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Experiential Learning of University Students Delivering a Coaching Workshop in Belize

Jennifer M. Jacobs, Karisa L. Kuipers, K. Andrew R. Richards, and Paul M. Wright

Prior research has demonstrated the importance of engaging college students in a global curriculum that prepares them for the everchanging landscape of the sports industry. International learning experiences are one way to facilitate this type of professional preparation and often include the added benefit of having a deep personal impact. The purpose of this study was to understand university students’ experiences leading sessions for Belizean coaches as part of an international teaching experience. Participants were four university students pursuing interdisciplinary sport majors. Data sources included recorded interviews and daily group debrief sessions, reflective journals, social media-based photo journals, and observational fieldnotes. Qualitative data analysis resulted in the construction of three themes that described the participants’ experiences and learning outcomes: (a) personal and professional growth, (b) developing and maintaining relationships, and (c) engaging with culture. Results suggest that an international program designed to foster experiential, global learning was enhanced by the opportunity to teach in a new context, foster relationships with local stakeholders, and participate in pre- and posttrip training.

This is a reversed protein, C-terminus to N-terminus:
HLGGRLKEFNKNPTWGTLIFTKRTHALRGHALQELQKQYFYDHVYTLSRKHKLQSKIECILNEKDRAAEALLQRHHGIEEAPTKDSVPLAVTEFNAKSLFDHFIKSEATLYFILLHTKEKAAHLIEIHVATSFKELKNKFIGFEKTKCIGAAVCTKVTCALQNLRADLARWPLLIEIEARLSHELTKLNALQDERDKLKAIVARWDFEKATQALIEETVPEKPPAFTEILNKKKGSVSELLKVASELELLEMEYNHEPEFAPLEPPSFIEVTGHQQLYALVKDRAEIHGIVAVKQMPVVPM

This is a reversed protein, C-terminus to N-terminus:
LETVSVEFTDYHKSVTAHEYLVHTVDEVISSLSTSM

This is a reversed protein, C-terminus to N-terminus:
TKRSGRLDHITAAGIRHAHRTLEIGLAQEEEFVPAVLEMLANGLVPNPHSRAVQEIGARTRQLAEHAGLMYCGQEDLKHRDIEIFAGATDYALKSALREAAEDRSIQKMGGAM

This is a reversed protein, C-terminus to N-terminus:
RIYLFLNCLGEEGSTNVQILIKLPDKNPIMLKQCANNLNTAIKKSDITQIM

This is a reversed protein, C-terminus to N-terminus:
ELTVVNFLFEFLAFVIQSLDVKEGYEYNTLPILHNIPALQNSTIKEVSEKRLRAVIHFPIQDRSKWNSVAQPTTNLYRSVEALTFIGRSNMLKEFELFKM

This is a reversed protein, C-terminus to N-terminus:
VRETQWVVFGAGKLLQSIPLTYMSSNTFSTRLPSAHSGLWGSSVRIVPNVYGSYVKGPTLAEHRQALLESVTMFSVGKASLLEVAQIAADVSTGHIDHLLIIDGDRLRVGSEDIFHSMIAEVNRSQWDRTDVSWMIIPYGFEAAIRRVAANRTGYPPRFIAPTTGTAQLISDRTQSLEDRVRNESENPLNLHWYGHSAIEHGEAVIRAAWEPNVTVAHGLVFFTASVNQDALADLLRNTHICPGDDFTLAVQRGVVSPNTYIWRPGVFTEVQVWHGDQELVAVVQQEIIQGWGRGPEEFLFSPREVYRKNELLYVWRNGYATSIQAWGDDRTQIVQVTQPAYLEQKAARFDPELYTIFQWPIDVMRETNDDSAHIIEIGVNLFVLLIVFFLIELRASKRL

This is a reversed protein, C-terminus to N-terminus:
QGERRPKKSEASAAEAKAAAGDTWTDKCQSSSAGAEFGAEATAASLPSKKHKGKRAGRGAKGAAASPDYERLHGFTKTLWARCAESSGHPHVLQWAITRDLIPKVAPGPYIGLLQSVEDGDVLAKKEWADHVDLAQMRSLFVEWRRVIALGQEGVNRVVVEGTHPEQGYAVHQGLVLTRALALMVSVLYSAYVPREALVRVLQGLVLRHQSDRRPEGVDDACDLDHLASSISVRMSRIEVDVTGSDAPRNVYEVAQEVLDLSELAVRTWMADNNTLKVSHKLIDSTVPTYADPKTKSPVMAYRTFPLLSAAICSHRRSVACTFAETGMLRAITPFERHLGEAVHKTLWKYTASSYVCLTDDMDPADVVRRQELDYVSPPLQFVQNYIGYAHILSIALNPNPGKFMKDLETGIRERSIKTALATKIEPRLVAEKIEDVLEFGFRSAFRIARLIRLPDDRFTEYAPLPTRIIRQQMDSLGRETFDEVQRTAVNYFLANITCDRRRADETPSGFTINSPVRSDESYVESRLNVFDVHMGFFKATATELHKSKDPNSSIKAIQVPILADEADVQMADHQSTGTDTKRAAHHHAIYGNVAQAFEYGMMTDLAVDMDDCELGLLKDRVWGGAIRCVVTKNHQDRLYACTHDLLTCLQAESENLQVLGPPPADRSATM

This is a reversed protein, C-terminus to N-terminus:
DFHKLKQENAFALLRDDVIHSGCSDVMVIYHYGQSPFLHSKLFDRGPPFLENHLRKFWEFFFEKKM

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A Resource for Promoting Personal and Social Responsibility in Higher Education: A Call to Action for Kinesiology Departments

Karisa L. Kuipers, Jennifer M. Jacobs, Paul M. Wright, and Kevin Andrew Richards

In recent decades, emphasis on helping postsecondary students develop personal and social responsibility has increased in higher education. The purpose of this conceptual paper is to propose a kinesiology-based model to assist in defining, implementing, and evaluating personal and social responsibility education with postsecondary students. In the paper, a general overview of the higher education landscape as it relates to personal and social responsibility is presented. Then, the teaching personal and social responsibility model is presented as a model that is already familiar in kinesiology and may assist in defining, implementing, and evaluating structures and strategies for promoting personal and social responsibility in higher education. The alignment of this model and the personal and social responsibility priorities of higher education are analyzed. Recommendations for implementing specific strategies and resources associated with the teaching personal and social responsibility model into higher education are shared, and next steps for integrating these resources are acknowledged.